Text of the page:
Xenotransplantation of human adipose-derived stem cells in zebrafish embryos.

Li J, Zeng G, Qi Y, Tang X, Zhang J, Wu Z, Liang J, Shi L, Liu H, Zhang P - PLoS ONE (2015)

The proliferation of transplanted ADSCs detected by immunohistochemical staining.The GFP-expressing human ADSCs were transplanted into the zebrafish embryos at 3.3–4.3hpf. The proliferation of transplanted cells were evaluated by immunohistochemical staining with rabbit anti-human Ki-67 monoclonal antibody at 6 days post fertilization. (A) Representative image of immunohistochemical staining demonstrated that the proliferating cells were Ki-67 positive staining (brownish, indicated by green arrow), suggesting that the transplanted human ADSCs could proliferate in the zebrafish. (B) The control that did not receive cell transplantation, was negative staining of Ki-67. Scale bar: 100 μm.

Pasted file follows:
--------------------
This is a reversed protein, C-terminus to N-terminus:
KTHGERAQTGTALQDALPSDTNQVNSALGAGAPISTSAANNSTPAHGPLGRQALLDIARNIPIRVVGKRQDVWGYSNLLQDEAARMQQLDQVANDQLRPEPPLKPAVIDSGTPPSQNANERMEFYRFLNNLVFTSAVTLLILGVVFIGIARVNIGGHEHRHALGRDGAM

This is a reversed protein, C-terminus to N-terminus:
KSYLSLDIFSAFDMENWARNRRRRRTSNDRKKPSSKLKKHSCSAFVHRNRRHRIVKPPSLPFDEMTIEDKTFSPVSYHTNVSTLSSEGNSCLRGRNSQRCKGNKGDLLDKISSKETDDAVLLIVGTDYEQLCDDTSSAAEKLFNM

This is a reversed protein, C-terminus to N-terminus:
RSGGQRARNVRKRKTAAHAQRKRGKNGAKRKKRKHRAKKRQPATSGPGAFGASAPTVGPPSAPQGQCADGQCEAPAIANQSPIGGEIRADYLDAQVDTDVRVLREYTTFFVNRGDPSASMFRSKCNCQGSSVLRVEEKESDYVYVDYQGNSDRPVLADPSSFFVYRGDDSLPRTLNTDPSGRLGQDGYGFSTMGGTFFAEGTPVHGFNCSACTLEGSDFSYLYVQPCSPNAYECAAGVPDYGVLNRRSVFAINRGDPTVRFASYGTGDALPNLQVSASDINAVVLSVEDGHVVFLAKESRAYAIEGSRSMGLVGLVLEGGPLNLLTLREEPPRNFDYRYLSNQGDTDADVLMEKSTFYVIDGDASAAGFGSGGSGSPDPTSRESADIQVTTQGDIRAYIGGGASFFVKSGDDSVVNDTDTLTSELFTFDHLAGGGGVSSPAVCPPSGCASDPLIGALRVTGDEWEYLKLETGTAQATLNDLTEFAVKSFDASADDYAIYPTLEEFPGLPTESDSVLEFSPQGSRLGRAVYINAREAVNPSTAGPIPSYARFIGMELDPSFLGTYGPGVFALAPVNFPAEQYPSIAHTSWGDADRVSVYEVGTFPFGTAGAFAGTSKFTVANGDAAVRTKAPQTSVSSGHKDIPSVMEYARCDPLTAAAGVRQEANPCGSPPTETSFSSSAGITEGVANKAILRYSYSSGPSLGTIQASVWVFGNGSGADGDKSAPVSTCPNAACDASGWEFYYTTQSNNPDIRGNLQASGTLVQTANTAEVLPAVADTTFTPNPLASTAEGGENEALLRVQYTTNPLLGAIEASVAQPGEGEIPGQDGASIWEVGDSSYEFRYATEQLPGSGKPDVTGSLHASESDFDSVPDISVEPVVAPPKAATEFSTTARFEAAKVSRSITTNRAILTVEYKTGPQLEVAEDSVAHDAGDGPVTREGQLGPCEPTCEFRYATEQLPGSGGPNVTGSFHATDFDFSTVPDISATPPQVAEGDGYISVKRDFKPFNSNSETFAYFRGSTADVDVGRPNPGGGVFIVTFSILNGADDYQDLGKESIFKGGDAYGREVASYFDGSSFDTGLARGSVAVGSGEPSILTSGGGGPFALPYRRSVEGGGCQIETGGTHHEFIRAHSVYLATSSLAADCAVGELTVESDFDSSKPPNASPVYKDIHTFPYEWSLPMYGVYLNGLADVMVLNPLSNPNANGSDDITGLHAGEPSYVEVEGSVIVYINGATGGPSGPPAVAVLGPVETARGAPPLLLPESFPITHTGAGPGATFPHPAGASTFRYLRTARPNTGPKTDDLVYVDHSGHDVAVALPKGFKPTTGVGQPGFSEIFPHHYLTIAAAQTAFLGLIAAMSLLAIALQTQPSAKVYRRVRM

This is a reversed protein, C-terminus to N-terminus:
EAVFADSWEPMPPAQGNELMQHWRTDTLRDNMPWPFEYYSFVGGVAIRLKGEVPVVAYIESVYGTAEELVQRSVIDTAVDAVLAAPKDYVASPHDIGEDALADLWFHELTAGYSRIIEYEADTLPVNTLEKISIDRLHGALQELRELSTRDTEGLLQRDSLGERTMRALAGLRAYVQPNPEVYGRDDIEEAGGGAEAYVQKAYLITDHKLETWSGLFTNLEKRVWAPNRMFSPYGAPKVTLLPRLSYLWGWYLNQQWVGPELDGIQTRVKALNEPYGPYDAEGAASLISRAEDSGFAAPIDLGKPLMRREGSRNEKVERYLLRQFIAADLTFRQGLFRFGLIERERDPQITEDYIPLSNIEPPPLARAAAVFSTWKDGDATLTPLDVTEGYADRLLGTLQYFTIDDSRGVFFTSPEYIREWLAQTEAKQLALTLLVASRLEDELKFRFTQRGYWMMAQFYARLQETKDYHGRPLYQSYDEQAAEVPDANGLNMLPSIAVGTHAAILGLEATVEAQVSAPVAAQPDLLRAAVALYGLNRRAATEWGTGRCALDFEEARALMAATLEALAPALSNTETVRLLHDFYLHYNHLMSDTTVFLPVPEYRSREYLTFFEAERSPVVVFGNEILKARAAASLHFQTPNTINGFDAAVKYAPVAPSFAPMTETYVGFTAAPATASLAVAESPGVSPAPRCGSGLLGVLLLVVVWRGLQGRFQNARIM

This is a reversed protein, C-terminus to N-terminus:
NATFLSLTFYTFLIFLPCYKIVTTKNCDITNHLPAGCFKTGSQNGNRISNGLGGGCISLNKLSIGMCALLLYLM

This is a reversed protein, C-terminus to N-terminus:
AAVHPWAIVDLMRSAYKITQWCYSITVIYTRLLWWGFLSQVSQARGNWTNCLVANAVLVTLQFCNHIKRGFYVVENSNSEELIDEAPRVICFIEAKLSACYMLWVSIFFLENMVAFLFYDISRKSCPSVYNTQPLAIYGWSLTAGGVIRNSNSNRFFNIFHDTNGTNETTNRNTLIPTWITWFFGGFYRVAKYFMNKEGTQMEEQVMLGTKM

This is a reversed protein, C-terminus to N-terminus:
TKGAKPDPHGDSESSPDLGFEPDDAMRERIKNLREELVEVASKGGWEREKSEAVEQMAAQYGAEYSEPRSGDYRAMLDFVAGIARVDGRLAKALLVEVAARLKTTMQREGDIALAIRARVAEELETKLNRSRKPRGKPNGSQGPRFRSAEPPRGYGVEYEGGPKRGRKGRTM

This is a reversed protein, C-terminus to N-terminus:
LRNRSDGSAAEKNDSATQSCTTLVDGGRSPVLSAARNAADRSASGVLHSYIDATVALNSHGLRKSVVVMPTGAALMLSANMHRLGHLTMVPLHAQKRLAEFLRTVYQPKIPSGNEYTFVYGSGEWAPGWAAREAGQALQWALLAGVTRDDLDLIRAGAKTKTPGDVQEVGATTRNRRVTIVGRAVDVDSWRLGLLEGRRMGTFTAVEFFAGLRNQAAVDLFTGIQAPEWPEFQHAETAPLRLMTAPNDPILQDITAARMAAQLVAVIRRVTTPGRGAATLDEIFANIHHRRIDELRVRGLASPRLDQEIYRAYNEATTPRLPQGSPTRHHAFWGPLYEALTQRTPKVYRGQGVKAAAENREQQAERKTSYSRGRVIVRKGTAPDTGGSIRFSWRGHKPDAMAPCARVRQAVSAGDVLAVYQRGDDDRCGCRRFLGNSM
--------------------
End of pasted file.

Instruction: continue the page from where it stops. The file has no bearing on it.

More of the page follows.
© Copyright Policy
Related In: Results  -  Collection

License
Show All Figures
getmorefigures.php?uid=PMC4388839&req=5

pone.0123264.g006: The proliferation of transplanted ADSCs detected by immunohistochemical staining.The GFP-expressing human ADSCs were transplanted into the zebrafish embryos at 3.3–4.3hpf. The proliferation of transplanted cells were evaluated by immunohistochemical staining with rabbit anti-human Ki-67 monoclonal antibody at 6 days post fertilization. (A) Representative image of immunohistochemical staining demonstrated that the proliferating cells were Ki-67 positive staining (brownish, indicated by green arrow), suggesting that the transplanted human ADSCs could proliferate in the zebrafish. (B) The control that did not receive cell transplantation, was negative staining of Ki-67. Scale bar: 100 μm.